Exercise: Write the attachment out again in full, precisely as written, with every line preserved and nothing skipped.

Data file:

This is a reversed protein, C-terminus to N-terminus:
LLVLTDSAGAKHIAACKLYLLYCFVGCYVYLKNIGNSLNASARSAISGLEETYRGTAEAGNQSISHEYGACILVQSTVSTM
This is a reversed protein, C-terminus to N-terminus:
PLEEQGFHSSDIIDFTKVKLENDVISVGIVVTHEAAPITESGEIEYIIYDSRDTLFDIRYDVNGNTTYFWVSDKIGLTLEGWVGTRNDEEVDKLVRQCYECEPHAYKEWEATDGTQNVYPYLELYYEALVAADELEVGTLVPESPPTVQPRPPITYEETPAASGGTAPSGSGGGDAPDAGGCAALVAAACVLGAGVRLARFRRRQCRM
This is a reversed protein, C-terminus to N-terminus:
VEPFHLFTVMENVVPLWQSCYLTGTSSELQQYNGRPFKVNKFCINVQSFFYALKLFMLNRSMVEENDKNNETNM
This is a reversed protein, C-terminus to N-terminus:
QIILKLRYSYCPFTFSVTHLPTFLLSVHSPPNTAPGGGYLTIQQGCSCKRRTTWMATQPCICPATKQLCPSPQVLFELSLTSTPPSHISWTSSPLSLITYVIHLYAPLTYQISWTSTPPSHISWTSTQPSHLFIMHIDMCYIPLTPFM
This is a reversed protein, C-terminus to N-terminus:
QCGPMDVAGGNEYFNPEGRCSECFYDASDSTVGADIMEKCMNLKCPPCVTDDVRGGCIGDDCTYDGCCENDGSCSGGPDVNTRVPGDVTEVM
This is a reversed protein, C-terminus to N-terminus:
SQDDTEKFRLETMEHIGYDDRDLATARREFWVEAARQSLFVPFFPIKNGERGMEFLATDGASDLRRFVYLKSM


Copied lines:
This is a reversed protein, C-terminus to N-terminus:
LLVLTDSAGAKHIAACKLYLLYCFVGCYVYLKNIGNSLNASARSAISGLEETYRGTAEAGNQSISHEYGACILVQSTVSTM
This is a reversed protein, C-terminus to N-terminus:
PLEEQGFHSSDIIDFTKVKLENDVISVGIVVTHEAAPITESGEIEYIIYDSRDTLFDIRYDVNGNTTYFWVSDKIGLTLEGWVGTRNDEEVDKLVRQCYECEPHAYKEWEATDGTQNVYPYLELYYEALVAADELEVGTLVPESPPTVQPRPPITYEETPAASGGTAPSGSGGGDAPDAGGCAALVAAACVLGAGVRLARFRRRQCRM
This is a reversed protein, C-terminus to N-terminus:
VEPFHLFTVMENVVPLWQSCYLTGTSSELQQYNGRPFKVNKFCINVQSFFYALKLFMLNRSMVEENDKNNETNM
This is a reversed protein, C-terminus to N-terminus:
QIILKLRYSYCPFTFSVTHLPTFLLSVHSPPNTAPGGGYLTIQQGCSCKRRTTWMATQPCICPATKQLCPSPQVLFELSLTSTPPSHISWTSSPLSLITYVIHLYAPLTYQISWTSTPPSHISWTSTQPSHLFIMHIDMCYIPLTPFM
This is a reversed protein, C-terminus to N-terminus:
QCGPMDVAGGNEYFNPEGRCSECFYDASDSTVGADIMEKCMNLKCPPCVTDDVRGGCIGDDCTYDGCCENDGSCSGGPDVNTRVPGDVTEVM
This is a reversed protein, C-terminus to N-terminus:
SQDDTEKFRLETMEHIGYDDRDLATARREFWVEAARQSLFVPFFPIKNGERGMEFLATDGASDLRRFVYLKSM